Value Dynamic Enterprises
Sources of value are connected to the dynamic nature of the behavior cycle. Users are usually satisfied by the experiences products present them with, but in time this satisfaction is being eroded by the daily repetition of the experience. As surprise is one of the components of a compelling experience, products and services that do not offer surprising new features or benefits over the course of time, cease to be of value to users. Corporations need a dynamic strategy to deliver on new capabilities, because behavior completes desires in a perpetual cycle (see Figure 1.1, 'The behavior cycle'), and because humans perpetually want more. Value is a dynamic of variables, and it requires a dynamic response from the providers of value. With very few exceptions—notably the utilities sector-most sectors of the economy are affected by the dynamic nature of value, and the constancy of a user's behavior cycles. And very few enterprises respond well to this dynamic.
Traditionally, incumbent organizations are slow in their response to the changing behavior of consumers, leaving it for outsiders, organizations operating at the fringe of the market space to provide the innovation that responds to this dynamic. Incumbent ski manufacturers were not the ones that introduced snowboards, nor did incumbent bicycle makers introduce mountain bikes.
The situation changes slightly as one looks at consumer-packaged-goods companies, which prove to be much more sensitive to changing consumer
Figure 6.2 Business model canvas
attitudes—health concerns, environmental stance, changing taste palate—and respond with innovations to match.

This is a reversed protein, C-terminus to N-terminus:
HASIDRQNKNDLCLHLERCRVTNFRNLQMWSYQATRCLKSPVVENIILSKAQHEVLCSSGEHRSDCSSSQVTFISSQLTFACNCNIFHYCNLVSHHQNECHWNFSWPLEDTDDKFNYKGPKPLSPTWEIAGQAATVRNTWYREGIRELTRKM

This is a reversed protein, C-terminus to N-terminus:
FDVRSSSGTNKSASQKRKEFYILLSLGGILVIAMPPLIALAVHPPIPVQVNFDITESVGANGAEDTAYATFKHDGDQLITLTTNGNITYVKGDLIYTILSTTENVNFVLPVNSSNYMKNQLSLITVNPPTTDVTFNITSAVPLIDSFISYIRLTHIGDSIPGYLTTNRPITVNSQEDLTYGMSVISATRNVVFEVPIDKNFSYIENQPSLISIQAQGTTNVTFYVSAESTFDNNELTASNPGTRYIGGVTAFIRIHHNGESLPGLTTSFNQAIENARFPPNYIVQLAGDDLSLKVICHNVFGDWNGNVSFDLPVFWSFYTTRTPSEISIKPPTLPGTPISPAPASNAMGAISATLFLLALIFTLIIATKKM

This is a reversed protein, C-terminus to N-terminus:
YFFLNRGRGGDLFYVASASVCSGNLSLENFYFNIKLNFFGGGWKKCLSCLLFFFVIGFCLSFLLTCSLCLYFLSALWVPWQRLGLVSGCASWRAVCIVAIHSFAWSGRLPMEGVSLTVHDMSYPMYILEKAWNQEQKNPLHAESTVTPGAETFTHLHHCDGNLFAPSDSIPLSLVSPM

Looking at the business model canvas (Figure 6.2) developed by Alex Osterwalder, it is easy to see that the rubrics Cost Structure and Revenue Flows, are items that by the nature of supply and demand, will always be in flow. Flow here means that they are ambiguous; uncertain with respect to attaining the revenue desired against the expenditure budgeted for. This is why everyone uses strong disclaimers when presenting these numbers, as they are simply assumptions, best guesses and ideal projections. Somehow, this ambiguity seems to be accepted as the norm while at the same time, the idea that disruption is a constant and business is a dynamic variable makes managers seem highly uncomfortable. If we are OK with the ambiguity of the bottom line, its dynamic nature and its flow, why are we not comfortable seeing the whole business as a variable? How can the value proposition not be in dynamic flow with the behavior disruptions it is designed to satisfy? And if the value proposition is in flow, how can the value generating activities not be in flow? The quicker leaders accept the dynamic flow of continuous transformation, the quicker they can design their way into it.